Image via Shutterstock Donald Trump
Image via Shutterstock

“The swamp is alive and well in Washington, D.C.”

A week into his presidency, President Donald Trump signed an executive order to “drain the swamp.” Now, a watchdog group is calling his bluff.

Public Citizen, a nonprofit consumer advocacy group, released a report Monday identifying 40 lobbyists with ties to the president who helped secure more than $10 billion in federal coronavirus aid for their clients. 

Trump’s promise to prevent Washington’s influence in politics was a hit on the campaign trail, but a spike in lobbying spending—to the tune of $903 million in the first quarter of 2020, according to the Center for Responsive Politics—proves it was just hype. Powerful companies, trade groups, and other clients rushed to influence the government’s response to COVID-19, particularly the $2.2 trillion stimulus bill—and it worked. 

According to Monday’s report, $6.3 billion was distributed in grants, $4.2 billion in loans, and $67 million worth of support in the form of corporate bond purchases by the Federal Reserve. Public Citizen described these numbers as “likely a gross undercount due to lagging disclosure by the Trump administration.”   

“The swamp is alive and well in Washington, D.C.,” Mike Tanglis, one of the report’s authors, told the Associated Press. “These (lobbying) booms that these people are having, you can really attribute them to their connection to Trump.” 

Take Brian Ballard, for example. Ballard was a member of Trump’s presidential transition team and currently serves as the finance chair for the Republican National Committee. According to the report, Ballard was hired by Laundrylux, a supplier of commercial laundry machines, after the Department of Homeland Security issued guidelines that didn’t include laundromats as essential businesses that could stay open during lockdown. One week after his Ballard Partners registered to lobby for LaundryLux, the administration issued new guidelines that included “workers in laundromats, laundry services, and dry cleaners” as essential. 

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“Ballard Partners, which had not lobbied in Washington until Trump’s election, now has the most clients of all federal lobbying firms,” the report states.

The report also points out that several lobbyists who previously worked in the Trump administration appear to have violated the president’s 2017 executive order, which prohibits former administration officials from lobbying an agency or office where they were formerly employed. It also prohibits former political appointees from lobbying the administration.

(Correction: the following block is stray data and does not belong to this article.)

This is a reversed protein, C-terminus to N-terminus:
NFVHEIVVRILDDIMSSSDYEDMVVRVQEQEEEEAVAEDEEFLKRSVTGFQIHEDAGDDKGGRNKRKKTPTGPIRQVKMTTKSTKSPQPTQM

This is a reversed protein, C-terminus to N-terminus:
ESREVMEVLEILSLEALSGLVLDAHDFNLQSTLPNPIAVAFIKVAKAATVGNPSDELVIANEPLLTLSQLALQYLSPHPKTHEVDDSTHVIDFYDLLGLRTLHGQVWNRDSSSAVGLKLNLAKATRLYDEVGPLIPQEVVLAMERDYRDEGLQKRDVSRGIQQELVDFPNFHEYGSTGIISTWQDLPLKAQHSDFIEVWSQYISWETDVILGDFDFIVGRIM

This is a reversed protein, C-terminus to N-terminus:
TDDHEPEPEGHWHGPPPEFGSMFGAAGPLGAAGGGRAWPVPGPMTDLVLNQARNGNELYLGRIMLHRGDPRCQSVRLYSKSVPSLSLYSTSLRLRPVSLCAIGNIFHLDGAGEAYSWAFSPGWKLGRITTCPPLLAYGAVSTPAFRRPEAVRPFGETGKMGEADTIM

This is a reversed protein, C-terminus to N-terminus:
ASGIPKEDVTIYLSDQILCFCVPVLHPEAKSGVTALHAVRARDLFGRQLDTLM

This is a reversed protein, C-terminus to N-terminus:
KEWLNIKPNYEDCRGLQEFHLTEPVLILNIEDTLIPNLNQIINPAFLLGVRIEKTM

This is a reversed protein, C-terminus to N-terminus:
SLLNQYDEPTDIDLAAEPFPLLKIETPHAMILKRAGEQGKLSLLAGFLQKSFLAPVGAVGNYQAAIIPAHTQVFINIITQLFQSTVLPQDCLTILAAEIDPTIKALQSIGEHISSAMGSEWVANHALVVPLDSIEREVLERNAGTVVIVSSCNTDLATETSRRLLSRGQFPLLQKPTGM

Some of those alleged offenders include:

  • Jordan Stoick, the vice president of government relations at the National Association of Manufacturers, and former senior adviser in the Treasury Department. He’s lobbied both houses of Congress plus at least five executive branch agencies, including Treasury, on coronavirus-related issues.
  • Geoffrey Burr, now part of the firm Brownstein Hyatt after serving as chief of staff to Transportation Secretary Elaine Chao. The firm’s lobbying disclosure for the first quarter of 2020 includes Burr on a list of lobbyists who contacted the White House and Congress on coronavirus-related matters on behalf of McDonald’s. The report also points out that lobbyists with connections to Trump at Brownstein Hyatt have represented at least 45 clients on COVID issues.
  • Emily Felder, also a member of Brownstein Hyatt. She worked in the legislative office for the Centers for Medicare and Medicaid Services. Felder is listed on a disclosure from the first quarter of 2020 that shows she was part of a team that lobbied Congress and the White House.

The unprecedented public health crisis appears to have opened the door to a number of opportunities where people in power were able to benefit off conflicts of interest and a lack of transparency. In June, Politico reported that at least four members of Congress benefited from or had ties to beneficiaries of the $659 billion Paycheck Protection Program. A month earlier, Sens. Kelly Loeffler of Georgia and Richard Burr of North Carolina were accused of selling off stocks after receiving early information of the severity of the coronavirus outbreak.

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As for the lobbying industry, Public Citizen is calling for an investigation into conflicts of interests, and said in its report that “lobbying disclosure forms are not sufficiently precise” to determine where violations have been committed. 

“The Trump administration should do everything in its power to enhance public disclosure of the details of COVID-related federal spending,” the report’s authors conclude. “Future administrations should work with Congress to codify tighter restrictions on former officials engaging in federal lobbying activities.”

The Associated Press contributed to this report.